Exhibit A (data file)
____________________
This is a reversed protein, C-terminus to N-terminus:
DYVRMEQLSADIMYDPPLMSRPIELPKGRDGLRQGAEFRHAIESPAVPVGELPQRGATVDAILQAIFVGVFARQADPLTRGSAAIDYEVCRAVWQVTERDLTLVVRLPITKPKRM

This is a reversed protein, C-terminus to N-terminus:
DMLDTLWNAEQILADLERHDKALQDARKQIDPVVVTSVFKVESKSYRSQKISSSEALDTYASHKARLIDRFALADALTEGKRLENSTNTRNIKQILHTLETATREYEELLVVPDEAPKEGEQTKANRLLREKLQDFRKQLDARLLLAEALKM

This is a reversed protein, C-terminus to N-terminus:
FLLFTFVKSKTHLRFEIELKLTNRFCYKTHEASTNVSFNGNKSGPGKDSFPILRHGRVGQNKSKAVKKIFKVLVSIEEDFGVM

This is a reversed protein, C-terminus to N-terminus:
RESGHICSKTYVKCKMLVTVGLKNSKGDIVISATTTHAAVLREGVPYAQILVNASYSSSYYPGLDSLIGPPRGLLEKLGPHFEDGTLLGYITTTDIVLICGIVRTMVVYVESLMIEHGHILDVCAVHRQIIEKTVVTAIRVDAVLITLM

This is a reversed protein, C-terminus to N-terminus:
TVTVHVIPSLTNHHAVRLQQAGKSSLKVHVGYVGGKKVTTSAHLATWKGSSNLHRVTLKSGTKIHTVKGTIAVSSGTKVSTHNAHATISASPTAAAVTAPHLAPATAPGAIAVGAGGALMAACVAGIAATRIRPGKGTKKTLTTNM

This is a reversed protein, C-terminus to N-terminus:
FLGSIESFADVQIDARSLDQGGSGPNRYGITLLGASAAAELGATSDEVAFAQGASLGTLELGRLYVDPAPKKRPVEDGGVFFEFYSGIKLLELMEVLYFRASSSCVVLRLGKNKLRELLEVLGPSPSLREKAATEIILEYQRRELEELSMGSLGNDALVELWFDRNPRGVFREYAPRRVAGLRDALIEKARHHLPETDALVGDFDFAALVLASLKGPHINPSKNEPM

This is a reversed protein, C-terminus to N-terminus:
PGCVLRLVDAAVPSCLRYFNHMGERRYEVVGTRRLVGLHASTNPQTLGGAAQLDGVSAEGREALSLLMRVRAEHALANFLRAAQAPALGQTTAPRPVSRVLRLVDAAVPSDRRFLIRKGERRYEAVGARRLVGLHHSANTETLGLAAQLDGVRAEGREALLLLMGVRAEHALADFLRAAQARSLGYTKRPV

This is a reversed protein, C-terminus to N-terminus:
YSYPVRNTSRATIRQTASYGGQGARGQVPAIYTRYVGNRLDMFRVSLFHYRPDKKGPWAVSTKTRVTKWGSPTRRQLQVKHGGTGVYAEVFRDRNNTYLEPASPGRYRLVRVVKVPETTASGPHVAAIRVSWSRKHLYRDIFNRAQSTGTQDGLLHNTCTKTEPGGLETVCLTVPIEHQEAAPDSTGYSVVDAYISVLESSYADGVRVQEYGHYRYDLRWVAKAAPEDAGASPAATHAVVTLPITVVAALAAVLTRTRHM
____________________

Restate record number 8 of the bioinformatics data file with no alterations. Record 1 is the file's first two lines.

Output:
This is a reversed protein, C-terminus to N-terminus:
YSYPVRNTSRATIRQTASYGGQGARGQVPAIYTRYVGNRLDMFRVSLFHYRPDKKGPWAVSTKTRVTKWGSPTRRQLQVKHGGTGVYAEVFRDRNNTYLEPASPGRYRLVRVVKVPETTASGPHVAAIRVSWSRKHLYRDIFNRAQSTGTQDGLLHNTCTKTEPGGLETVCLTVPIEHQEAAPDSTGYSVVDAYISVLESSYADGVRVQEYGHYRYDLRWVAKAAPEDAGASPAATHAVVTLPITVVAALAAVLTRTRHM